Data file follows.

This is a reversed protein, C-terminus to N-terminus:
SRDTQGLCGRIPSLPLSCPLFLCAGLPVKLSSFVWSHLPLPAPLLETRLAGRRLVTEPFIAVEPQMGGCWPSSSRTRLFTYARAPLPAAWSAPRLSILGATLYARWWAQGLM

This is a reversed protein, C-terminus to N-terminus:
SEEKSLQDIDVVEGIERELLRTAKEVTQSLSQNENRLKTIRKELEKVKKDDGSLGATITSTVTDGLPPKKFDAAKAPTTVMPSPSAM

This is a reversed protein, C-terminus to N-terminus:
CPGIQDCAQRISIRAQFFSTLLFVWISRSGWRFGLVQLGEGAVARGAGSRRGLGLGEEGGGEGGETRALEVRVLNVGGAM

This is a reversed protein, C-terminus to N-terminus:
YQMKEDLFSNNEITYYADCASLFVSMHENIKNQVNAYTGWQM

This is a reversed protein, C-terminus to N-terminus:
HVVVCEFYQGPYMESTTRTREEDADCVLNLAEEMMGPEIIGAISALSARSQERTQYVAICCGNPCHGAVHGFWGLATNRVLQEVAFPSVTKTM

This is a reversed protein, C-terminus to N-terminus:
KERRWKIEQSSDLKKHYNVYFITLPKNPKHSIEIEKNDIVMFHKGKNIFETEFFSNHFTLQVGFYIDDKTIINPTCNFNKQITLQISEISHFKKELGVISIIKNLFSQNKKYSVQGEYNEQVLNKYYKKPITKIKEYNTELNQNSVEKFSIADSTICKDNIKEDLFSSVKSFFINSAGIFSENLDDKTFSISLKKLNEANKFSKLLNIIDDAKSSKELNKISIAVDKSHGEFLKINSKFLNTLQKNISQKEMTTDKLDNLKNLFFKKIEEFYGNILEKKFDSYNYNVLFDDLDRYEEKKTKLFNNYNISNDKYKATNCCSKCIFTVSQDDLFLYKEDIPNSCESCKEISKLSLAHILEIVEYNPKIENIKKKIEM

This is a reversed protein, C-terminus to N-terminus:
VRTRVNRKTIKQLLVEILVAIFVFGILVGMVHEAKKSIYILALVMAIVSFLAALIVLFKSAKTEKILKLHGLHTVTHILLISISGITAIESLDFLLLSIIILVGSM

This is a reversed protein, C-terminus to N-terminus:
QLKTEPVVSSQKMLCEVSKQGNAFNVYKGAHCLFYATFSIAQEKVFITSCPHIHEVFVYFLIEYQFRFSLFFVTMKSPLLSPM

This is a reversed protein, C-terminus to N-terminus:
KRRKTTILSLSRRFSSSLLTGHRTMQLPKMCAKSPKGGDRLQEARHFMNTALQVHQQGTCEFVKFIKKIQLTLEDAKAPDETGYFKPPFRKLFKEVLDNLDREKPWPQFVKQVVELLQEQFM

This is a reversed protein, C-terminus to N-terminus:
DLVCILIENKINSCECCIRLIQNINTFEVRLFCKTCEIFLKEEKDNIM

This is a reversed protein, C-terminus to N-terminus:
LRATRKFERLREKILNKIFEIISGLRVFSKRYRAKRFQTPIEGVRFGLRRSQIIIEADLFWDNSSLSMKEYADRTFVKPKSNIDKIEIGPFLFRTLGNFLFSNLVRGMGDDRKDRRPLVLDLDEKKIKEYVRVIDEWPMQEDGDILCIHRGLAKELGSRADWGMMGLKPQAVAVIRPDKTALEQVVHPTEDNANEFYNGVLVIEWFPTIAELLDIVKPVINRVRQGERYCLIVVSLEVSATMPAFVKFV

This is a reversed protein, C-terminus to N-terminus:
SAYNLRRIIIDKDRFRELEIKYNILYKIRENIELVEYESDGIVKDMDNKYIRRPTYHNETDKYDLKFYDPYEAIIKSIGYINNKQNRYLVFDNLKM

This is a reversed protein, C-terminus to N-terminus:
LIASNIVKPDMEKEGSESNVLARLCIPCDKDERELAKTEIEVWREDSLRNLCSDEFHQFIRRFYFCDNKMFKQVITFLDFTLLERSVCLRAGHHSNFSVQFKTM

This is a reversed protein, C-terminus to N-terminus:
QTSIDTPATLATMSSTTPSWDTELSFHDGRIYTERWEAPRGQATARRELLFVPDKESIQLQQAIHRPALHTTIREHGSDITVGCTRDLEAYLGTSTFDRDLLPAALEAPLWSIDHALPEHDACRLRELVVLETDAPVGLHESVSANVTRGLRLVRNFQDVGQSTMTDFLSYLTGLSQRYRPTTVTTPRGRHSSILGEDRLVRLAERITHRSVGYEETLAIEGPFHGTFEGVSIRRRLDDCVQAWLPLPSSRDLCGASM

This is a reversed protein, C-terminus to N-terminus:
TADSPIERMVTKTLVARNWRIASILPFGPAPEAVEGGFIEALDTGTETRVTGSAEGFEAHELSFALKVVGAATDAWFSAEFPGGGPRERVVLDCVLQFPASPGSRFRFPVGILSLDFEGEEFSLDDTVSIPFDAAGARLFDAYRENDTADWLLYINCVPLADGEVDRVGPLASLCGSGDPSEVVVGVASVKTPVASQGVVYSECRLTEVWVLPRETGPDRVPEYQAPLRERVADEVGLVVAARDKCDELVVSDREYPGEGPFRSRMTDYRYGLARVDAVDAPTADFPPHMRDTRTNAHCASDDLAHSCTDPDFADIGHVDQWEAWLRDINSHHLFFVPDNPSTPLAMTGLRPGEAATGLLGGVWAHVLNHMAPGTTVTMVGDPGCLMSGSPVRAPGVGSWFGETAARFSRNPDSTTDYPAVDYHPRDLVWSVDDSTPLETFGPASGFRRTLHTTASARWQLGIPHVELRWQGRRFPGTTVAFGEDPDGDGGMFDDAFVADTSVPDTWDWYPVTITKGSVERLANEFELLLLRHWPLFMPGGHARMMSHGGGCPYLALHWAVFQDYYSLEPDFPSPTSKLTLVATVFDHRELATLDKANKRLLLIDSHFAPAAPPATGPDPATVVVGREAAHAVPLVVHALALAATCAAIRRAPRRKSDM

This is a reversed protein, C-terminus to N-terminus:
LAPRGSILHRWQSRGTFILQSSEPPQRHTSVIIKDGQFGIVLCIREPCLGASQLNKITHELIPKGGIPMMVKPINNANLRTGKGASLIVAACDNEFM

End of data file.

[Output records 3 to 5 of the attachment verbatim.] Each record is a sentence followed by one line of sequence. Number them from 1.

This is a reversed protein, C-terminus to N-terminus:
CPGIQDCAQRISIRAQFFSTLLFVWISRSGWRFGLVQLGEGAVARGAGSRRGLGLGEEGGGEGGETRALEVRVLNVGGAM

This is a reversed protein, C-terminus to N-terminus:
YQMKEDLFSNNEITYYADCASLFVSMHENIKNQVNAYTGWQM

This is a reversed protein, C-terminus to N-terminus:
HVVVCEFYQGPYMESTTRTREEDADCVLNLAEEMMGPEIIGAISALSARSQERTQYVAICCGNPCHGAVHGFWGLATNRVLQEVAFPSVTKTM